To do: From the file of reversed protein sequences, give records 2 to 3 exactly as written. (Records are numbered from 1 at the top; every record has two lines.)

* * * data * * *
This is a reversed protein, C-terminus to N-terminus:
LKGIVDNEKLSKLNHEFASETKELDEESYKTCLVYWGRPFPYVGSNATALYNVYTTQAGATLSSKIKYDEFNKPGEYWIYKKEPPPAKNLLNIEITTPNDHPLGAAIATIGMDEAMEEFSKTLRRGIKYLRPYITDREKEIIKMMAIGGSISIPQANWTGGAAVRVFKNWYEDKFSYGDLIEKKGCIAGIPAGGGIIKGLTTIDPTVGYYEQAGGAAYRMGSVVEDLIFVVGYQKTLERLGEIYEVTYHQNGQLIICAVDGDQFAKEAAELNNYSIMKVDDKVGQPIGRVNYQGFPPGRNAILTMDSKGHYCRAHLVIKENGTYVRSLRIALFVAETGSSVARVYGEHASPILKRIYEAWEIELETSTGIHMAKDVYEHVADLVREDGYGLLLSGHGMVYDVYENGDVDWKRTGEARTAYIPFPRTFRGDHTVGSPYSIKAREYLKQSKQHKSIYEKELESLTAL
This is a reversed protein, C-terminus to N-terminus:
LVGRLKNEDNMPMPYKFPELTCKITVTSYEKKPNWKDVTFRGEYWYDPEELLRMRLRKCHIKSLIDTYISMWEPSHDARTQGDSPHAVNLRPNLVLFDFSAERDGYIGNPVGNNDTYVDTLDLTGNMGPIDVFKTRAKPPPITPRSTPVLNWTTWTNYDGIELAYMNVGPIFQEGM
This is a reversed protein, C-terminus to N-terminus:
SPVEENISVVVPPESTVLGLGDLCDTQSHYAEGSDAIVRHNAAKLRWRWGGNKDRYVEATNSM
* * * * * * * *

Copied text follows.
This is a reversed protein, C-terminus to N-terminus:
LVGRLKNEDNMPMPYKFPELTCKITVTSYEKKPNWKDVTFRGEYWYDPEELLRMRLRKCHIKSLIDTYISMWEPSHDARTQGDSPHAVNLRPNLVLFDFSAERDGYIGNPVGNNDTYVDTLDLTGNMGPIDVFKTRAKPPPITPRSTPVLNWTTWTNYDGIELAYMNVGPIFQEGM
This is a reversed protein, C-terminus to N-terminus:
SPVEENISVVVPPESTVLGLGDLCDTQSHYAEGSDAIVRHNAAKLRWRWGGNKDRYVEATNSM